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WordReference Random House Learner's Dictionary of American English © 2015
all /ɔl/USA pronunciation
adj. [usually before a noun;
but see definition 1]
the whole quantity, number, or entire amount:Did you eat all of the peanuts?
[uncountable] one's whole interest, energy, or property: Give it your all.
[uncountable] the entire area, place, environment, or the like: All is calm, all is bright.
[plural; used with a plural verb] every one;
- the whole or full amount of or number of: [~ + the + uncountable noun]She ate all the cake.[~ + some nouns of time]I waited for her call all afternoon.[~ (+ the) + plural noun]all (the) students.[after the subject of a sentence]The girls all enjoy camping.[after a pronoun objectect of a sentence]I've seen them all.
- the greatest possible: with all speed.
- any; any whatever: beyond all doubt.
purely: The coat is all wool.
- dominated by a particular feature:I'm all thumbs ( = very clumsy) when it comes to auto repairs.
everybody (a formal use):All rise, the court is in session.
[uncountable] everything:Is that all you've got to say?
completely: all alone.
apiece:The score was tied at one all.
- Idioms all but, [be + ~] almost;
very nearly: These batteries are all but dead.
- Idioms all in all, everything considered;
in general: All in all, we're better off now than we were ten years ago.
- Idioms all out, with one's best effort:The team went all out to win the game.
- Idioms all the better, so much the better:If my opponent loses, all the better for me.
- Idioms, Informal Terms all there, [usually with a negative word or phrase, or in questions] mentally competent:She doesn't seem all there.
- Idiomsall told, all together; all included:All told, some sixty-five people came to the party.
- Idioms and all, and so forth:What with the late hour and all, we must leave.
at all, (used to give emphasis to a word or phrase, esp. a word or phrase with "any'' in it):
- in the slightest degree or amount:Aren't there any doughnuts left at all?
- for any reason: Why bother at all?
- in any way: didn't cause me any trouble at all.
- (used in other phrases for emphasis):Look, I'll take a job anywhere at all.
- Idioms for all (that), in spite of (that); notwithstanding: It was a difficult time living abroad, but for all that, it was a good year.
- Idioms in all, all included;
all together:There were forty in all.
- Idiomsof all, (used to give emphasis after a word like "first'', "last'', "best''):First of all, welcome to our college.
Collins Concise English Dictionary © HarperCollins Publishers::
all /ɔːl/ determiner
- the whole quantity or amount of; totality of; every one of a class: all the rice, all men are mortal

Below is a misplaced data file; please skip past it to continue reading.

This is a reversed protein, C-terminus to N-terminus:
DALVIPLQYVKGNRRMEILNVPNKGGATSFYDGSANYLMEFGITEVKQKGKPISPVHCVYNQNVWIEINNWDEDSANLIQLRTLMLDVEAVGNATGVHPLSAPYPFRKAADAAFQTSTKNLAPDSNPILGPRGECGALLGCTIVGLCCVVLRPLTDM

- (as pronoun; functioning as sing or plural): all of it is nice, all are welcome
- (in combination with a noun used as a modifier): an all-ticket match, an all-amateur tournament, an all-night sitting
- the greatest possible: in all earnestness
- any whatever: to lose all hope of recovery, beyond all doubt
- all along ⇒ all the time
- all but ⇒ almost; nearly: all but dead
- all of ⇒ no less or smaller than: she's all of thirteen years
- all over ⇒ finished; at an end
- over the whole area (of something); everywhere (in, on, etc): all over England
- typically; representatively (in the phrase that's me (you, him, us, them,etc) all over)
- unduly effusive towards
- See all in
- all in all ⇒ everything considered: all in all, it was a great success
- the object of one's attention or interest: you are my all in all
- all the ⇒ (followed by a comparative adjective or adverb) so much (more or less) than otherwise: we must work all the faster now
- all too ⇒ definitely but regrettably: it's all too true
- at all ⇒ (used with a negative or in a question) in any way whatsoever or to any extent or degree: I didn't know that at all
- even so; anyway: I'm surprised you came at all
- be all for ⇒ informal to be strongly in favour of
- for all ⇒ in so far as; to the extent that: for all anyone knows, he was a baron
- notwithstanding: for all my pushing, I still couldn't move it
- for all that ⇒ in spite of that: he was a nice man for all that
- in all ⇒ altogether: there were five of them in all
- (in scores of games) apiece; each: the score at half time was three all
- completely: all alone
Etymology: Old English eall; related to Old High German al, Old Norse allr, Gothic alls all
- preceded by my, your, his, etc: (one's) complete effort or interest: to give your all, you are my all
- totality or whole
'all but' also found in these entries: